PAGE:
• This action does not create a strategy for sharing files externally, it’s simply a band-aid for this one case

  • It doesn’t fit core values or policies of the business

    • Example: Help-desk team using email to ask customer for passwords

      • This action can result in breaches and customer information leaks

  • It doesn’t scale with growing demand

    • Example: Using Microsoft Teams channels to store project documentation

      • This decision might make sense temporarily but as more projects you’re assigned to, the more channels you’ll have and searching, archiving, and accessing relevant deliverables will become a nightmare as the team grows

  • It has visible negative impact on business goals

    • Example: Email blast company news

      • This clogs people’s email. They stop paying attention to newsletters and miss important announcements resulting in disengagement

3. Where does the intranet fit into all this?

Intranet revolves around these key goals:

  1. Be a hub for reliable corporate communication (leadership communication, KPIs etc)

  2. Be a one-stop-shop for corporate knowledge (templates, samples, Knowledgebase, How to’s)

  3. Be a central spot for resources that employees need to get their job done (manuals, policies, request forms)

  4. Be a one-stop-shop for collaboration (including: document management, findings skills and expertise through directories, launching key forms such as HR forms)

Additionally, if you don’t have any overlapping tools such as HRMS systems, your intranet can also be a place for:

  • Employees to connect (employee news, events, and ideas contributions)

  • Staff Engagement (shout-outs and kudos)

4. Setting up your intranet for success

As Joe mentions in his interview about Yammer, you have to plan for success.

Here are the key steps to implement your intranet successfully:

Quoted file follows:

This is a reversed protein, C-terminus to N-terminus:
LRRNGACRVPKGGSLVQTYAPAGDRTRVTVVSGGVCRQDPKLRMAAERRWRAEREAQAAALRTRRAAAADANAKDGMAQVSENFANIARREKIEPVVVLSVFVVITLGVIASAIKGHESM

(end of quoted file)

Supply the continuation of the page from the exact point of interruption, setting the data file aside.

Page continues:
Solutions

  • Obtain Executive buy-in

    • Propose a pilot project. Set targets, measure outcomes, report results

  • Avoid the trap of Planned Obsolescence

    • Planned Obsolescence has several shades, here are few examples

      • Example 1: Instead of maintaining the service subscription companies do not renew it hoping the software will just work. Instead, the software becomes stale and users become dissatisfied with its performance

      • Example 2: No budget assigned for an internal resource to collect employee requests, prioritize, and action them

      • Example 3: No budget for increased demand on helpdesk resources when rolling out a new software

  • Equally represented content

    • Content on the intranet is often heavily tilted towards communications with very little representation for the areas of the business. This reduces your audience and engagement.

  • Build intuitive information architecture

We’re here to help

Struggling to understand how Office 365 toolset fits the digital landscape in your organization?
It’s not always simple, and requires expertise to help you gain insight in the roadmap Microsoft has for its products. We’re here to help you.
We’d be happy to help you with a transparent and objective consultation to get you on the right track and maximize your existing Office 365 investment.